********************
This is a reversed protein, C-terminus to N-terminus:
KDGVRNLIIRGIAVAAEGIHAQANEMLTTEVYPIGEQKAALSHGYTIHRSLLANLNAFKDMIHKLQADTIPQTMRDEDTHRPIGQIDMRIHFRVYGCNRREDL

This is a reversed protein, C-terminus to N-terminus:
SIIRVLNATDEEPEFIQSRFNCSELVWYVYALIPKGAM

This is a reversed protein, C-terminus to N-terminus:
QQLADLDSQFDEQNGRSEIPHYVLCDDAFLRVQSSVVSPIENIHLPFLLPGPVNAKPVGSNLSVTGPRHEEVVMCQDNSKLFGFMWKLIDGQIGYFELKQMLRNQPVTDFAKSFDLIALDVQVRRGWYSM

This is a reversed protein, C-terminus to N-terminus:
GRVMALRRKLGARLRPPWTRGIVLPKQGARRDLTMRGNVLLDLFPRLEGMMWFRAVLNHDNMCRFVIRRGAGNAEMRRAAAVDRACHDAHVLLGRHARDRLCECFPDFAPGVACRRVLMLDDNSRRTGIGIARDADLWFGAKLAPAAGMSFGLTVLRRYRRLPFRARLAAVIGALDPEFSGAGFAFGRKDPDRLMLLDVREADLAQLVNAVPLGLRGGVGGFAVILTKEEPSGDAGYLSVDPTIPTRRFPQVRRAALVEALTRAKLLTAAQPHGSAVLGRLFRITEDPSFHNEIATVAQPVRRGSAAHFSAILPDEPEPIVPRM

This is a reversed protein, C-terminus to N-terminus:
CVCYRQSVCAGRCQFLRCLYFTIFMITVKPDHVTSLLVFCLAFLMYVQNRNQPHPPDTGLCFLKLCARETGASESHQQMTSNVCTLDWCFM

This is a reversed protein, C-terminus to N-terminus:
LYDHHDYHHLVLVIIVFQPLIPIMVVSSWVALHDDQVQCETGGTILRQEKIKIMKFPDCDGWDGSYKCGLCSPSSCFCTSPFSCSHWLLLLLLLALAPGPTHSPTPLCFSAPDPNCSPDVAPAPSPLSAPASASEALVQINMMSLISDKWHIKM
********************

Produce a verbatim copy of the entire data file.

This is a reversed protein, C-terminus to N-terminus:
KDGVRNLIIRGIAVAAEGIHAQANEMLTTEVYPIGEQKAALSHGYTIHRSLLANLNAFKDMIHKLQADTIPQTMRDEDTHRPIGQIDMRIHFRVYGCNRREDL

This is a reversed protein, C-terminus to N-terminus:
SIIRVLNATDEEPEFIQSRFNCSELVWYVYALIPKGAM

This is a reversed protein, C-terminus to N-terminus:
QQLADLDSQFDEQNGRSEIPHYVLCDDAFLRVQSSVVSPIENIHLPFLLPGPVNAKPVGSNLSVTGPRHEEVVMCQDNSKLFGFMWKLIDGQIGYFELKQMLRNQPVTDFAKSFDLIALDVQVRRGWYSM

This is a reversed protein, C-terminus to N-terminus:
GRVMALRRKLGARLRPPWTRGIVLPKQGARRDLTMRGNVLLDLFPRLEGMMWFRAVLNHDNMCRFVIRRGAGNAEMRRAAAVDRACHDAHVLLGRHARDRLCECFPDFAPGVACRRVLMLDDNSRRTGIGIARDADLWFGAKLAPAAGMSFGLTVLRRYRRLPFRARLAAVIGALDPEFSGAGFAFGRKDPDRLMLLDVREADLAQLVNAVPLGLRGGVGGFAVILTKEEPSGDAGYLSVDPTIPTRRFPQVRRAALVEALTRAKLLTAAQPHGSAVLGRLFRITEDPSFHNEIATVAQPVRRGSAAHFSAILPDEPEPIVPRM

This is a reversed protein, C-terminus to N-terminus:
CVCYRQSVCAGRCQFLRCLYFTIFMITVKPDHVTSLLVFCLAFLMYVQNRNQPHPPDTGLCFLKLCARETGASESHQQMTSNVCTLDWCFM

This is a reversed protein, C-terminus to N-terminus:
LYDHHDYHHLVLVIIVFQPLIPIMVVSSWVALHDDQVQCETGGTILRQEKIKIMKFPDCDGWDGSYKCGLCSPSSCFCTSPFSCSHWLLLLLLLALAPGPTHSPTPLCFSAPDPNCSPDVAPAPSPLSAPASASEALVQINMMSLISDKWHIKM